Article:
Q&A with Symetra Tour Player Natalie Sheary

This past September, Natalie Sheary was challenged with catastrophe. The night before the first practice round of the Four Winds Invitational on the Symetra Tour, Natalie was a victim of a golfer’s worst nightmare: stolen golf clubs!

I reached out and asked Natalie if she would be interested in sharing her story as a teachable moment in a Q&A format. After dealing with such misfortune, we discussed how this situation could have affected her as a competitive junior golfer and her advice and perspective.

In addition to the Q&A below, hopefully, the tips, tricks, and suggestions will be helpful to everyone, from the weekend warrior to the competitive golfer. If you don’t know Natalie Sheary, her resume is impressive:

Wake Forest University

  • 2008 ACC Rookie of the Year
  • 2009 ACC Champion and Player of the Year
  • 2010 Medalist at the LPGA Symetra Qualifying School
  • 2011 Wake Forest Ed Wilson Award for Academic Excellence
  • 2011 ACC Women’s Golf Scholar-Athlete of the Year
  • All ACC First Team and Academic Team, 3x

Q&A with Natalie Sheary

How would this have affected you as a junior or college golfer versus now as a professional? 

“The impact is significant at any point, junior golf, college golf, or professional golf! Right now, I am trying to get back to the LPGA Tour and fighting for my livelihood. As a junior player, I was fighting for an opportunity that would be life-changing. As golfers, we must take advantage of every opportunity, especially at the junior level.”

It’s now mid-November. Have you been able to piece together a set of clubs you know you will compete with successfully? 

“Yes, thankfully, but it was a long process I don’t want to go through again given the circumstances. Callaway Golf, Edel Golf, and Prove It Golf couldn’t have been more amazing during this process.”

How did you manage to put together a set of clubs to play that week on the Symetra Tour?

“I bought 90% of my equipment at a local pawn shop. The support from everyone playing that week was incredible. Many put clubs in the golf shop for me to use, and others let me use their Trackman to try and dial in my numbers just hours before the event.”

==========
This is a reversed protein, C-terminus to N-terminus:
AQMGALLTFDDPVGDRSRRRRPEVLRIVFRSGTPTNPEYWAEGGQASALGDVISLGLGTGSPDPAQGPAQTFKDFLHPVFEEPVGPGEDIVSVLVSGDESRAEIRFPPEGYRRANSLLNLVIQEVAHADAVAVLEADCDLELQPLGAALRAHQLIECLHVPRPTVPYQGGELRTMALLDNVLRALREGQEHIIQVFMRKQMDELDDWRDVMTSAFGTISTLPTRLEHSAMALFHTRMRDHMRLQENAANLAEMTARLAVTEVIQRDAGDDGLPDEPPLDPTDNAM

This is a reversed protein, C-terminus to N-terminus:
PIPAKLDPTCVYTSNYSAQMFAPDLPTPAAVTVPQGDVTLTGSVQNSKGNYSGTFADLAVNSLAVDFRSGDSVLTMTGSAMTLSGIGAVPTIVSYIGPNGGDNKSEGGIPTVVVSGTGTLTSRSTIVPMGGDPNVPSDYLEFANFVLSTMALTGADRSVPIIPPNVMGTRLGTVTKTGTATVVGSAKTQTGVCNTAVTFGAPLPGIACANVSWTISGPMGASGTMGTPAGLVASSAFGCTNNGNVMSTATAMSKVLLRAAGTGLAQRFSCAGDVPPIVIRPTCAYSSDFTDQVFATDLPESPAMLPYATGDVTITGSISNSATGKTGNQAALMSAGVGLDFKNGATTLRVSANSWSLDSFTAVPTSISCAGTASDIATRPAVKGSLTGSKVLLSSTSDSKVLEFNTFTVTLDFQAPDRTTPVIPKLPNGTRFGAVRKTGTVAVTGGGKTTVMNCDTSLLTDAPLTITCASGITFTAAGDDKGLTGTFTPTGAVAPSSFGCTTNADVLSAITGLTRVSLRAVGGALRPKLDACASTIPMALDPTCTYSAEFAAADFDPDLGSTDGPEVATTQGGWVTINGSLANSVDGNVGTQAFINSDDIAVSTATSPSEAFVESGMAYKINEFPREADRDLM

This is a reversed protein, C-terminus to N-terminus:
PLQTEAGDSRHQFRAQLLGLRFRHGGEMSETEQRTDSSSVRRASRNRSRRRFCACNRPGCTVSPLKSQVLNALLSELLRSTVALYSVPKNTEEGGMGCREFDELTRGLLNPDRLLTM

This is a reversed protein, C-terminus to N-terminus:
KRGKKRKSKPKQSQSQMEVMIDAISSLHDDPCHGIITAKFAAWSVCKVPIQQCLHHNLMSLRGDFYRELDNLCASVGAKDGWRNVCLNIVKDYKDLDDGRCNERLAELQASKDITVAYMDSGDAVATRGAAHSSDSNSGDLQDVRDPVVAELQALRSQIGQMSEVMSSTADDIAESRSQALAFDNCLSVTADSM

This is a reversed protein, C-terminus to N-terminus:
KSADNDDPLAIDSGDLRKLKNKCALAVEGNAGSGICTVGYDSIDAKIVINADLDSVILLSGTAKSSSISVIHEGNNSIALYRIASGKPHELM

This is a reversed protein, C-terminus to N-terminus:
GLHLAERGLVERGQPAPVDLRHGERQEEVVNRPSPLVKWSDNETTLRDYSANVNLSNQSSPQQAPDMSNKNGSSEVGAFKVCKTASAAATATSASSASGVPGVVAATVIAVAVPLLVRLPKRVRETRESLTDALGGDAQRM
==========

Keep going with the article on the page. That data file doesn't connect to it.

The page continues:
What club in your bag has been the hardest to replace? 

“My Odyssey Two-Ball Blade putter. For me, finding comfort and confidence in a putter has been a challenge, and not having that putter to finish out the year in the quest to keep my card was tough.”

What club has been replaced but isn’t quite as good as the original?

“Like many players, finding the perfect 3-Wood is very difficult! I have opted to use a 5-Wood instead for years. However, I had gotten a new three wood after extensive fitting with Callaway only a couple of weeks before and losing that perfect 3-Wood stung.”

Has COVID-19 factored into any of this?

“Absolutely! I needed to regrip the clubs I bought from the pawn shop, but Dick’s Sporting Goods did not have enough standard-sized Golf Pride grips. Go into any golf store; inventory is limited, especially grips! So, I wound up finishing the year out playing six standard-size grips and seven mid-size grips just so that I would have the same type of grip on all my clubs.”

What is typically your process of getting comfortable with new clubs?  

“My changes are typically made during the off-season when I have the luxury of time on my side to test through trial and error under various conditions. I prefer to see how clubs work outside the fitting studio; perfect numbers don’t mean nearly as much as actual results.”

How did you manage your expectations for the final five events of the season?

“Great question! Unfortunately, I was in a challenging position since I was trying to keep my status. My only option was to produce results. All I can say is that it was unnerving, but I am proud that I continued to compete regardless of the challenges.”

What advice would you give the competitive junior player regarding their equipment? 

“First and foremost, be responsible! Also, as we discussed, Dan, it’s a good idea to talk to your insurance agent and discuss your options in protecting your golf equipment. Finally, build a relationship with an experienced club fitter and club builder. Todd Daigneault at Prove It Golf has been instrumental in my club selection through his highly detailed fitting and build process over the years.”

Tips, Tricks, and Suggestions:

  • Take pictures before travel, create a timestamp
  • Do not leave your clubs in the car. Aside from theft, hot and cold temperatures could be harmful
  • Remove adjustable clubheads and place them in your carry-on bag
  • Consider using iron covers, socks, or towels to protect irons and wedges
  • Place your rangefinder, golf balls, and valuables pouch in your carry-on bag
  • Invest in a quality travel bag and impact stick to absorb direct impact
  • Avoid bag drops and leaving your club’s unattended while at the course
  • Always check and double-check your bag before leaving the course
  • Talk to your insurance agent about a Personal Article Policy

In closing, for some, golf clubs are for the weekend; but for others, they represent a major investment for you and your family: costly custom fittings, new clubs, and confidence in your ability to perform with them. These may be the key to your future golf career, whether high school, college, or professional.

Best of luck in your pursuits!


Dan Jermak, Founder
Albatross Junior Golf